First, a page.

How many times do we pause to consider the riches we enjoy? Do you mentally bless your teachers and mentors in life, when something you learned from them helps you succeed at some present task? When you are faced with a new situation, and you can apply lessons from previous experiences to help you conquer this new thing, do you feel rich in experience? 

In some way, every person on this earth is rich. Maybe they are only rich in their ability to love, or to be patient, or to endure. Those might be the richest riches of all.

2017, We're Ready!

Yes, it is already a brand-new year!

As I look back at what changes 2016 brought for us, I'm a little in awe that it all really happened.

One thing that the past year has accomplished for me: 2016 brought my life into a clear, sharp focus. I have been reminded and refreshed about all that is most important to me, about what I think is needed for a life well-lived.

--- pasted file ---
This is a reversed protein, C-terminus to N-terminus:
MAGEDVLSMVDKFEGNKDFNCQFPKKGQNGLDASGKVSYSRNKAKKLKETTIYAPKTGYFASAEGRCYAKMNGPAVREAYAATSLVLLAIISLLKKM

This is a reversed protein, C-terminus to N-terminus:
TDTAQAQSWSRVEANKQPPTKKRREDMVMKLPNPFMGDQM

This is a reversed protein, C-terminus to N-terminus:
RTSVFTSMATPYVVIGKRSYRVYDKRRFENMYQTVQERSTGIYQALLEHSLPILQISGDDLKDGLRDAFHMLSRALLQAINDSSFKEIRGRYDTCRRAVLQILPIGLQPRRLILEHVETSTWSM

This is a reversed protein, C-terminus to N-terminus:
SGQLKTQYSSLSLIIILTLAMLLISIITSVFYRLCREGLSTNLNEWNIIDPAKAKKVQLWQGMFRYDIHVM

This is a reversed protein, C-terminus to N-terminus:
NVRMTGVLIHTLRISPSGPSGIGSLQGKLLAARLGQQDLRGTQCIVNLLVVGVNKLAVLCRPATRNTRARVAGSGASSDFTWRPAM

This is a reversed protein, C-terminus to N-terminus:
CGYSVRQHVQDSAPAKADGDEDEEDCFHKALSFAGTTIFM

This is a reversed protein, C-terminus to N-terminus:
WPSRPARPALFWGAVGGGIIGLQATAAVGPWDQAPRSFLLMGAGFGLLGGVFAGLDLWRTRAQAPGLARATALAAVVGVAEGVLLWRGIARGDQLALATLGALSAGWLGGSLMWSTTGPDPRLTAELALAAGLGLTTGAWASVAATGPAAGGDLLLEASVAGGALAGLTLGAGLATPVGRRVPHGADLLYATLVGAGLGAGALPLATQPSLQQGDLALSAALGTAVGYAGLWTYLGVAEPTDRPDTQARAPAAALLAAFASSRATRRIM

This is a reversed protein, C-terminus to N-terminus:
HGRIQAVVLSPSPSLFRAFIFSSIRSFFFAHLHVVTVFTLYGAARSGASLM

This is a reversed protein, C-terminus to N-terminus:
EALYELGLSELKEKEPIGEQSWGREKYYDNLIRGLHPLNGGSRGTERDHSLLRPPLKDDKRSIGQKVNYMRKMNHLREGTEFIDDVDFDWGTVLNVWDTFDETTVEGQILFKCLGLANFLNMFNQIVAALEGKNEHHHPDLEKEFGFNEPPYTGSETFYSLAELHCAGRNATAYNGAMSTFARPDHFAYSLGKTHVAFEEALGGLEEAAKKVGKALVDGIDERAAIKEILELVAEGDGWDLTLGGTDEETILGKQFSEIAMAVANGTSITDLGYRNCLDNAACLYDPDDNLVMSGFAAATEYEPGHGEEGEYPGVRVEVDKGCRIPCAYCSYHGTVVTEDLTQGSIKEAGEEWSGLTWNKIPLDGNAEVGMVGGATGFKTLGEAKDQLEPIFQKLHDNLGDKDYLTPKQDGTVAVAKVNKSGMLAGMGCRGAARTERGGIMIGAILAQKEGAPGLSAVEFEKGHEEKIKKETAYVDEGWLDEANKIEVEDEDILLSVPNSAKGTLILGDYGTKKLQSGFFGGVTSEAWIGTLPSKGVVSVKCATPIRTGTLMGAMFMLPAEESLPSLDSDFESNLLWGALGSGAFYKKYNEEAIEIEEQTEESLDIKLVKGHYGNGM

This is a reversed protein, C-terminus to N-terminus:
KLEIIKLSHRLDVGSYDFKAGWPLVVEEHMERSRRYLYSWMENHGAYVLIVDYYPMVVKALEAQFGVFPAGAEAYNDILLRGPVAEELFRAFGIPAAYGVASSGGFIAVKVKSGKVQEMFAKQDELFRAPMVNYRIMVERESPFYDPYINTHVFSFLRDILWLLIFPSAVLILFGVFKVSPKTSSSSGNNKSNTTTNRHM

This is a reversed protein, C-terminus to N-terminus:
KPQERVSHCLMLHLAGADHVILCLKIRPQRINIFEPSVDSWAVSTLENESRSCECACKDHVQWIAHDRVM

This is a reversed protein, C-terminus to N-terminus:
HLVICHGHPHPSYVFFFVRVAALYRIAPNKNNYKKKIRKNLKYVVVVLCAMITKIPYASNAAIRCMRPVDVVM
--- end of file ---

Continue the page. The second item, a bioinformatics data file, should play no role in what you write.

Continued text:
Eight years ago in this space, I wrote about why I don't do resolutions for the New Year. I never really have done them, and don't plan to ever start. Not because I'm already so dang wonderful, but just because I think self-improvement is an ongoing thing, not a flash at the beginning of each new year.

I am reminded again, the New Year, of the beauty of a small life. The Sweet Hubs and I left our good paying jobs in Arizona (his was especially so), with security and seniority and all kinds of good things that attend those jobs. We were each in a position of some authority and autonomy. Some of our dear ones probably wanted to get us some psychiatric evaluations, at the idea of our leaving that kind of security and income to come here and take this chance. There are a few who understood, though.